Outlook: The Mules, who host the New England Division III championships in May, have veterans at many events. Sprinters Doyle and Tolman both earned All-American honors during the indoor season along with Bell and Onyilagha by finishing fourth in the 1,600 relay.
Men’s track and field
Coach: Jared Beers
Last season: 8th in NESCAC
Key athletes: Dom Kone (Sr., sprints), Brian Desmond (Sr., distance, steeplechase), John Gilboy (Sr., throws), Luke Doherty Munro (Sr., mid-distance), Dylan Nisky (Jr., mid-distance), Matt White (Jr., mid-distance), Justin Owumi (Jr., hurdles), Jeff Hale (So., distances, steeplechase).
Outlook: Kone is the defending national champion in the 100 meters and a team captain along with Desmond. Kone tweaked his hamstrong in the indoor season and did not get to defend his 60-meter national title, but he’ll get a chance this spring at a third national title in the 100.
Coach: Stew Stokes
Last season: Men, 10th at New Englands, women 16th
Key athletes: Men, Pat Dams (Sr.), Nate Crump (Sr.), Noah Teachey (Sr.). Women, Justine Seraganian (Sr.), Becca Jerman (Jr.), Ally Bolger (Sr.), Molly Clark (Sr.), Molly Coman (Sr.).
Outlook: Adams and Crump lead the varsity B boat on a young roster that features 21 sophomores and freshmen. The women are likewise young with 19 of their 26 team members in their first or second year.
A three-sport standout at Cony High School in Augusta, Duncklee played both football and baseball for Colby his freshman year. His second football season last fall, however, lasted less than one game when he broke the fibula in his lower left leg in the season opener. As baseball season approaches, Duncklee said he's ready to get back into action.
"I'm just about back to 100 percent," he said. "I can't wait. I miss the competition."
The Mules open their season Sunday with a 10-game trip to Auburndale, Fla., and expect to improve on last season's 16-17 record.
"We've got some solid starters back," Duncklee said. "I'm really excited about the season. We look strong and deep."
Duncklee will figure prominently into the team's plans as he moves from right field to center this season and is expected to hit third in the lineup. Last season he got sick during preseason and despite some success, "he never got his groove back," according to coach Dale Plummer.
"It really took a lot out of him," Plummer said. "He looks great. It's just a matter of him getting comfortable."
Duncklee continues to rehabilitate his leg in what has proven to be a longer road back than expected. After his injury he was in a cast for a month, then in a walking boot for another month. That was followed by a month and a half wearing a brace.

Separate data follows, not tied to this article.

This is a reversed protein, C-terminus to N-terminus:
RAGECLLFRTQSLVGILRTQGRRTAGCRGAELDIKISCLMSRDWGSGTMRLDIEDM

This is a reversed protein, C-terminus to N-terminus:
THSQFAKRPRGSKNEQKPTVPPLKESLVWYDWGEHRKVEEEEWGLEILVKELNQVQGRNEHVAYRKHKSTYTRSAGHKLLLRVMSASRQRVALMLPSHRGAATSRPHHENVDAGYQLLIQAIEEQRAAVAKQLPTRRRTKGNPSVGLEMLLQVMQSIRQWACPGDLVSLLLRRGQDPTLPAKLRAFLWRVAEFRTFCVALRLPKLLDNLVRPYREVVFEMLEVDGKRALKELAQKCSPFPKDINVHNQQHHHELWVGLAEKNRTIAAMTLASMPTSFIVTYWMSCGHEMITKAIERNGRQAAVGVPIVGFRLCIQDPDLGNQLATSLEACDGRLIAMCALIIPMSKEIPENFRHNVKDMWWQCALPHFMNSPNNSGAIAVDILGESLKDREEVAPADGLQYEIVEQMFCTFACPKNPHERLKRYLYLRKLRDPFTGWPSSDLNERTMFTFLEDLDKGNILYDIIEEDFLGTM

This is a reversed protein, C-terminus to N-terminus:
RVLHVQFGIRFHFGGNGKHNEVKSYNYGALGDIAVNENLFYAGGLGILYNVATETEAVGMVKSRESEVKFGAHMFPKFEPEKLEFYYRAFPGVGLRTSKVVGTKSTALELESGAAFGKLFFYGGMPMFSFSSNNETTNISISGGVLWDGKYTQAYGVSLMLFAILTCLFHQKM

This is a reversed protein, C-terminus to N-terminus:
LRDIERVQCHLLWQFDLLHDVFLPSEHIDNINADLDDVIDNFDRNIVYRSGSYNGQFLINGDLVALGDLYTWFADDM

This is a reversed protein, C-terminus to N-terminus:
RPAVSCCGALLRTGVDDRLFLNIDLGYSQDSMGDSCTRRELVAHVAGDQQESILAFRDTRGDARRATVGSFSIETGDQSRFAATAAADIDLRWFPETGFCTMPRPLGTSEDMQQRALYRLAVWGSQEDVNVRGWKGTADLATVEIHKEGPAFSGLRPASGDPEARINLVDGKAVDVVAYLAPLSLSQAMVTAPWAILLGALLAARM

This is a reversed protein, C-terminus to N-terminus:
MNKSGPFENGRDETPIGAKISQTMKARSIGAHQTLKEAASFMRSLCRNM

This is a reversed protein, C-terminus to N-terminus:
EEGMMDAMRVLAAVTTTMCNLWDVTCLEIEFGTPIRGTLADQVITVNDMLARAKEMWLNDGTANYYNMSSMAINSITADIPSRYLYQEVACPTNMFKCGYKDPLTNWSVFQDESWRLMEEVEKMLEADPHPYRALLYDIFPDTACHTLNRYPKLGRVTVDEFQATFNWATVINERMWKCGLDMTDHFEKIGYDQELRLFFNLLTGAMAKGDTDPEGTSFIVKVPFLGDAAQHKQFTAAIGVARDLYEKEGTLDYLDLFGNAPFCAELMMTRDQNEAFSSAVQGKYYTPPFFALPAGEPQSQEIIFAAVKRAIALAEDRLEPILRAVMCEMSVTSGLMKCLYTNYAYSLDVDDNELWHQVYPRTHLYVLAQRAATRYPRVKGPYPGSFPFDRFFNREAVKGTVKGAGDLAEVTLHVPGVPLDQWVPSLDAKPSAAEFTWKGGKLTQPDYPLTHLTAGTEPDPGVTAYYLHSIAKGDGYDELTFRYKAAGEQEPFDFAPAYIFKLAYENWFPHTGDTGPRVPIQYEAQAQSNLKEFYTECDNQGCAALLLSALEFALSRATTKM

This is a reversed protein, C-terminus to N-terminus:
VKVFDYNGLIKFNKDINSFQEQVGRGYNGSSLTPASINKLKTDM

"I'm doing a lot of rehab every day," he said. "I can sprint, I'm hitting every day and fielding."
Duncklee hit and fielded well last year, finishing with a .356 batting average, 11 RBIs and stealing 11 bases in 12 attempts. He made just one error in the field but is looking forward to moving to center where he played throughout high school.
"I like being in the outfield and chasing down balls," he said.
Plummer said Duncklee has the green light on the base paths and has challenged him and fellow speedster Jason Buco to take a run at the single season stolen base record. Beyond that, Duncklee is a good baserunner.
"He's just got a lot of instinct," Plummer said. "There's some things you can't teach."
Last year he hit near the bottom of the order and realizes he'll see more breaking balls batting third. He's worked with hitting coach Tom Dexter on the mechanical parts of his swing and spent a lot of time in the weight room in the off-season.
"Last year I was kind of a singles hitter," he said. "In the off-season I worked out a lot and put on 15 pounds of weight and a lot of muscle. I feel more power driving through the ball."
Duncklee is one of four players on the baseball team that also play football and one of several athletes in the school who participate in more than one sport. An economics major, he said it does place a premium on his time.
"It's very, very hard," he said. "Some nights you get two or three hours sleep, but it's very rewarding. Having sports helps me maintain a schedule."
Gary Hawkins -- 621-5638